-Rick

Re:WRONG (5, Insightful)

Mathinker (909784) | more than 5 years ago | (#24371711)

Actually, if this case is like many of the others, and the RIAA has proof that she distributed the song to Media Sentry, then they have proof that she distributed the content to 1 other person, a single copy right violation.

Actually, my impression is that from a legal standpoint, the distribution to Media Sentry isn't a copyright violation because Media Sentry is the authorized agent of the copyright owner. And before everyone jumps in, remember that this is law we're talking about, so common sense doesn't necessarily apply (as we've seen in some of the other results of RIAA trials).

Re:WRONG (2, Interesting)

man_ls (248470) | more than 5 years ago | (#24372193)

I thought that because the P2P user doesn't have a license to distribute, any distribution at all is illegal. Even if the distribution is back to the person who owns the rights originally.

Maybe Mr. Beckerman can chime in? Surely this isn't an unresolved question in law still.

Re:WRONG (5, Informative)

NewYorkCountryLawyer (912032) | more than 5 years ago | (#24372289)

The "distribution" right referred to in the US Copyright Act is a clearly delineated right "to distribute copies or phonorecords of the copyrighted work to the public by sale or other transfer of ownership, or by rental, lease, or lending". (See paragraph 2 of Ms. Barker's answer). I.e.,
-it has to be of actual copies
-they actually have to be disseminated
-the dissemination has to be to the public, and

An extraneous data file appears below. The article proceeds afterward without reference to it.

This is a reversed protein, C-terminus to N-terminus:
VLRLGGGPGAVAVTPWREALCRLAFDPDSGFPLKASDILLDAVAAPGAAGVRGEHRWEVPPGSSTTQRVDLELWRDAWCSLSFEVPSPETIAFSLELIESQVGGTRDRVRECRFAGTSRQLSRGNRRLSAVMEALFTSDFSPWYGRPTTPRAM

-there has to be a sale or other transfer of ownership, or a license, a lease, or a lending.

In layman's terms, the RIAA's "distribution" claim is baloney.

Re:WRONG (2, Interesting)

gnasher719 (869701) | more than 5 years ago | (#24372467)

So does that mean:

1. A record store is distributing records (by selling them).
2. Blockbuster is distributing videos (by renting them out).
3. Joe who gives copies of his CDs to friends is committing copyright infringement, but is _not_ distributing.
4. Jane who makes her CDs available to Joe for copying (who doesn't accept them) is not "making available for distribution" and therefore completely innocent.
5. Jim who makes copies of his CDs available to a record store for copying _is_ "making available for distribution" even if the record store doesn't accept them.

Your answer seems unclear to me (4, Interesting)

Mathinker (909784) | more than 5 years ago | (#24372647)

I hold you in the deepest regard, but it seems to me that you didn't answer the point in question, which is only whether agents of the copyright owner can be legally considered "the public". My understanding, from reading a lot of the material on your blog [blogspot.com] , is that they aren't.